LACONIA — The Zoning Board of Adjustment this week endorsed amendments to the demolition ordinance drafted and recommended by the Heritage Commission and unanimously agreed to refer the proposed to the City Council for its approval.
Pam Clark, who has chaired the Heritage Commission since it was established nine years ago, described the ordinance as a "demolition delay" ordinance, adding that it is modeled on similar regulations in other municipalities, both in New Hampshire and other states. Enacted in 2005, the ordinance is intended to protect and preserve historic buildings slated for demolition by providing time to explore alternatives and, if demolition proceeds, to document the structure and preserve any salvageable remains.
The amendment, which has been more than a year in the drafting, would apply the ordinance to a greater number of properties than hte current law and provide more time to explore alternatives to demolition. The ordinance applies to buildings at least 50 years old and demolition of more than 700-square-feet of floor area, which in the judgment of the code enforcement officer qualify as "significant buildings".
To qualify as "significant" a building must satisfy at least one of the four following criteria. First, it must possess features and qualities that would qualify it as "a historical, cultural or architectural landmark" by national or state standards. Second,it must be constructed to an uncommon design or with unusual materials that could only be reproduced with great difficulty and at great expense would also qualify. Third, buildings of such architectural value or historic importance that their demolition would adversely impact the public interest would qualify. And finally the preservation of the building must contribute to protecting and preserving a place or area of historic interest.
The remainder of the ordinance prescribes the process triggered when an application is made to demolish a building. First, the code enforcement officer shall determine if the building qualifies as "significant". If it qualifies, the applicant must be informed within five business days that the application for a demolition permit must be reviewed by the Heritage Commission at its next regularly scheduled meeting before the building can be razed.
If the commission determines the building to be demolished is not significant, the applicant shall be informed and the demolition may proceed. On the other hand, if the commission determines the building is "significant" it shall schedule a public hearing at its next monthly meeting, of which the applicant will be informed within two business days. In addition the date, time and place of the hearing will be noticed by signage on the building and in the local newspaper.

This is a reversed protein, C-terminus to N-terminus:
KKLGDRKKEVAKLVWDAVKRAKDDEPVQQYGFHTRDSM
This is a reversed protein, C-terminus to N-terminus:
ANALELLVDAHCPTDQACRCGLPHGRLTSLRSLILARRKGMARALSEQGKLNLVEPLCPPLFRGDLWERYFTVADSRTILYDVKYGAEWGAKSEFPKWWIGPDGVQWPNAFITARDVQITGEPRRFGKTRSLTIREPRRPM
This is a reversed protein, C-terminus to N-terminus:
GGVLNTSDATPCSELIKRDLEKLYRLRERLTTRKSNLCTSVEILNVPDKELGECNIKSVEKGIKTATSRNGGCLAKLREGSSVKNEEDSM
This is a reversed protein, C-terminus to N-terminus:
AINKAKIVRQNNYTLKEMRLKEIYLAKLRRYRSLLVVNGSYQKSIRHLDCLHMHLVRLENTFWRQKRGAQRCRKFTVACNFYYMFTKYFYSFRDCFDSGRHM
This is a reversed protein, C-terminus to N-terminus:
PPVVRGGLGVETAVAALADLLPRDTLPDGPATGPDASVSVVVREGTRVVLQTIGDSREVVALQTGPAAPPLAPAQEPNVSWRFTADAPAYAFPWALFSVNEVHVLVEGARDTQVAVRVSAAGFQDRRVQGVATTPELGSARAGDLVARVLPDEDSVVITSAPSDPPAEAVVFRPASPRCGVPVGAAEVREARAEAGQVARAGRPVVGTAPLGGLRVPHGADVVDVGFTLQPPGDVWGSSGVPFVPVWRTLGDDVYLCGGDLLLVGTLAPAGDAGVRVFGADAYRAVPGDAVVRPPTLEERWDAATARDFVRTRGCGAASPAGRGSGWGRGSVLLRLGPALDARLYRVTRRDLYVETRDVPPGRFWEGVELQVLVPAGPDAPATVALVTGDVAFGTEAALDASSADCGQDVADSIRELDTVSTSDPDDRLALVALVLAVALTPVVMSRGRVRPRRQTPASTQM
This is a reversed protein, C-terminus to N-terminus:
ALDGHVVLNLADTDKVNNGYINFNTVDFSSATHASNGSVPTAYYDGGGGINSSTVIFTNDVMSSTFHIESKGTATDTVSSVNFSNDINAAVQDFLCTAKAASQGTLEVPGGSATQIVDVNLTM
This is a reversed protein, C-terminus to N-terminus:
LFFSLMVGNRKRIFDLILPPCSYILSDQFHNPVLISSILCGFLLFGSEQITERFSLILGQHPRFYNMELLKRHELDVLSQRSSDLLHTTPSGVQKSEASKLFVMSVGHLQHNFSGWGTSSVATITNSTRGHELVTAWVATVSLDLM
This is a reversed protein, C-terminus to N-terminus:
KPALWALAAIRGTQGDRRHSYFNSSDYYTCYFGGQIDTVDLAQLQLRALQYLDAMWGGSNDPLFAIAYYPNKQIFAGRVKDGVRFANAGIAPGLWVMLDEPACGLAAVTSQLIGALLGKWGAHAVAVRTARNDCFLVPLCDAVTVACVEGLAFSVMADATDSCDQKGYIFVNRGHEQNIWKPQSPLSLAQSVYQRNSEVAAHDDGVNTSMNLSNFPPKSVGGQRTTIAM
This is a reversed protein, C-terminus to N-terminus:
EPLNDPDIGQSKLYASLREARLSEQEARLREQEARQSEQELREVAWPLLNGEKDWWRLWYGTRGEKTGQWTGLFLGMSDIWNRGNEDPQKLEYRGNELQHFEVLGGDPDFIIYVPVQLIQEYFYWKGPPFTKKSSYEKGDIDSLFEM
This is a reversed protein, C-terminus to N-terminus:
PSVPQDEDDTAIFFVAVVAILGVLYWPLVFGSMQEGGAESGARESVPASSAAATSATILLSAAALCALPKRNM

If an alternative to demolition cannot be agreed at the public hearing, the commission and applicant shall meet within 10 days. If still no agreement about the future of the building can be reached, the commission may petition the City Council to defer issuance of the demolition permit for another 60 days to allow time to pursue alternatives, including acquisition or relocation of the building.
Clark told the ZBA that initially the commission sought to petition for a delay of 180 days, but found there was no precedent for such an extended period in New Hampshire.
When all options have been exhausted, the owner of the property may proceed with demolition.
With the consent of the owner the commission shall photograph the building and encourage salvage of its significant features.
Clark said that the commission had been asked to consider allowing a property owner to request that a building be exempt from the ordinance, but rejected the notion. She noted that properties are not exempt from other requirements of the zoning ordinance or building code.
Planning Director Shanna Saunders explained that although an intern has compiled of survey of older buildings, it does not represent a registry and bears no relation to the demolition ordinance. The application of the ordinance, she stressed, would be triggered only by applications for demolition permits. Clark said that the commission had reviewed only two properties — the Putnam house and Hathaway house — during her tenure.
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